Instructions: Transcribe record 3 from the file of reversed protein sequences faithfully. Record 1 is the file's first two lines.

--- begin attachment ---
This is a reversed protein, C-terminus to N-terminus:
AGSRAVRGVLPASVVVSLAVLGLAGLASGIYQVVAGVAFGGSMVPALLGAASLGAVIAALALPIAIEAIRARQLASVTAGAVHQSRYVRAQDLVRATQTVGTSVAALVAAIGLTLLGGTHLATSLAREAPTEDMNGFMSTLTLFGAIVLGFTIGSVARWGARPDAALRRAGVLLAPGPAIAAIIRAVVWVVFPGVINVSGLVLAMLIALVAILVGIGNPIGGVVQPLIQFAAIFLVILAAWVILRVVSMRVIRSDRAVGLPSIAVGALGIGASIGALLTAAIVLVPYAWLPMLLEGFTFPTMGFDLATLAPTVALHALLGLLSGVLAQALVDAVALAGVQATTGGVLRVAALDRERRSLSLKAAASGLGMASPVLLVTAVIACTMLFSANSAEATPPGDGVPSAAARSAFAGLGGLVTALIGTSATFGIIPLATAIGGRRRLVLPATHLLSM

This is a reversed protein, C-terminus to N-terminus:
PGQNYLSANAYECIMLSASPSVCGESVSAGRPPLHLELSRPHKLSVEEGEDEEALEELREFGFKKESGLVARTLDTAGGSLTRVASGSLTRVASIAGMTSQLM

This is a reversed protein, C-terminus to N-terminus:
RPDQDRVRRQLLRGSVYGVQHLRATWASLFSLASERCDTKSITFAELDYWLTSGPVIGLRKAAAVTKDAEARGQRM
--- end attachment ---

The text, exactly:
This is a reversed protein, C-terminus to N-terminus:
RPDQDRVRRQLLRGSVYGVQHLRATWASLFSLASERCDTKSITFAELDYWLTSGPVIGLRKAAAVTKDAEARGQRM